Remember those times when you were young and on a hot summer day you’d call a time out during game of street hockey – baseball or football for my American friends – because you needed a drink. You’d gather around the garden hose and take turns quenching your thirst. You’d try to take in as much water as you could, but in reality you just couldn’t keep up. The water was coming out too fast.
That scene came to life again for me this week. Only this time, I wasn’t playing street hockey, I was starting a new job and boy did it feel like I was drinking from a firehose. Every day I came home mentally exhausted and completely overwhelmed by all the information that was being shared with me.
Now, I’m certainly not the first guy to start a new job – people start new jobs all the time. The amount of information one is required to process when starting a new position, at a new organization, is most certainly not a new phenomenon.
Things To Remember When You Make Change
I tend to put a lot of pressure on myself – I’m just wired that way I guess. I want to do well and I want to add value to the team I work for and, in my line of work, help donors achieve their philanthropic objectives by connecting them to the mission of my organization.
In the midst of all of the excitement of the first week, it occurred to me that when one makes a change or embarks on a new career adventure, it’s important to remember a few things. These might not be universal, but in my case, these are the things I need to be mindful of.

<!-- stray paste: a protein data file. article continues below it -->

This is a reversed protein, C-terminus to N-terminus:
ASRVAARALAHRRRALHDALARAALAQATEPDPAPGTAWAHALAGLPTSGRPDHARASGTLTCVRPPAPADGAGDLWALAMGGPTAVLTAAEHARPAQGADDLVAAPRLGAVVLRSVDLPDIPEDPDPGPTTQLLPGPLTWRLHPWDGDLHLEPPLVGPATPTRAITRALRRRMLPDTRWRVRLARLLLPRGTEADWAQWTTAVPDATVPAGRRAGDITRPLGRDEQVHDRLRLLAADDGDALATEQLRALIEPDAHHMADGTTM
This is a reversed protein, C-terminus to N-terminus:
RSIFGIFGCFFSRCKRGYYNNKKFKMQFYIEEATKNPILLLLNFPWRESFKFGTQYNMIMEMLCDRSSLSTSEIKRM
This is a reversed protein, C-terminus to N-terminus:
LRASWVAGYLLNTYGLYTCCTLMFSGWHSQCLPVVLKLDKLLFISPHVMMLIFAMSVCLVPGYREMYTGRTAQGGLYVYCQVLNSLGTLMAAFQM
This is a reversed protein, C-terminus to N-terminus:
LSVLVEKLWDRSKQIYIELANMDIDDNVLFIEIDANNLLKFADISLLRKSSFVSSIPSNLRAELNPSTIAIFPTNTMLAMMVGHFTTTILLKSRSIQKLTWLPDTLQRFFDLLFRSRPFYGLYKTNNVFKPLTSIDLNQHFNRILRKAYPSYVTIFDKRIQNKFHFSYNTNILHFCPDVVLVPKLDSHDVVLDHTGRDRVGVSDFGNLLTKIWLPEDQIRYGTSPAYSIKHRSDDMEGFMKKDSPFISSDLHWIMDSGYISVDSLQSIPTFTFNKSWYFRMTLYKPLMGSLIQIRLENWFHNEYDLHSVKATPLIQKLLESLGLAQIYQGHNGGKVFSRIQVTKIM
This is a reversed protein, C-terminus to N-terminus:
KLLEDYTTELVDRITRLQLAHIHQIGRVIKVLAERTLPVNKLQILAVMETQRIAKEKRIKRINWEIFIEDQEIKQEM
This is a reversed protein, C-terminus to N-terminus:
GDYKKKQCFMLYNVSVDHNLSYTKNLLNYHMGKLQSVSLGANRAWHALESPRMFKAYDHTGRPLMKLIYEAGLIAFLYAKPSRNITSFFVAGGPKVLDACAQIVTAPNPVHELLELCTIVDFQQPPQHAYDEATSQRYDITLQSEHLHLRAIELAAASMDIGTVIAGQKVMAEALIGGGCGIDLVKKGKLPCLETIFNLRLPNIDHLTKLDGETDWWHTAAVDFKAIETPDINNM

- Be kind to yourself: It’s impossible to know everything you need to know about your new organization in the first week. I spent 6 years at my last fundraising job and everyday I was learning something new. It takes time to get the story straight, remember the names and roles of everyone you meet. Be kind to yourself and know that it’s going to make sense.
- The fundamentals don’t change: In my case, I didn’t make a major career change. I’m been working in fund development for the majority of my career and the fundamentals don’t change. The process of connecting donors to the mission of one’s organization is the same wherever you go. In my case, I need to remind myself that I know how to do this!
- Do you and be you: When we’re in a new situation, it’s easy to get caught up in all the distractions of your new environment. We all want to be liked and we all want to fit in. All of that takes time and trying to rush it only makes things worse. We have to remember to be ourselves. In then end, they hired you. So, it’s really simple, in all things do you and be you.
The Importance of Grit
Over the summer I read Jon Acuff’s latest book called Do Over. If you haven’t read it, I highly recommend it. As I got ready to transition to my new work place, I went back and reread the chapter titled “Grit is a Choice, Not a Feeling.” The following section applies so well to the change I just made, but also in so many situations. Here’s what Jon had to say on the subject of grit, something we all need when we are making a change.
If you’re going to make new relationships, you need to have grit.
If you’re going to learn new skills, you need to have grit.
If you’re going to have strong character, you need to have grit.
If you’re going to hustle, you need to have grit.
Grit is being stubborn in the face of fear.
So, next time you find yourself drinking from the proverbial firehose, remember to be kind to yourself; to lean on the stuff you already know; and, more importantly, remember to be yourself.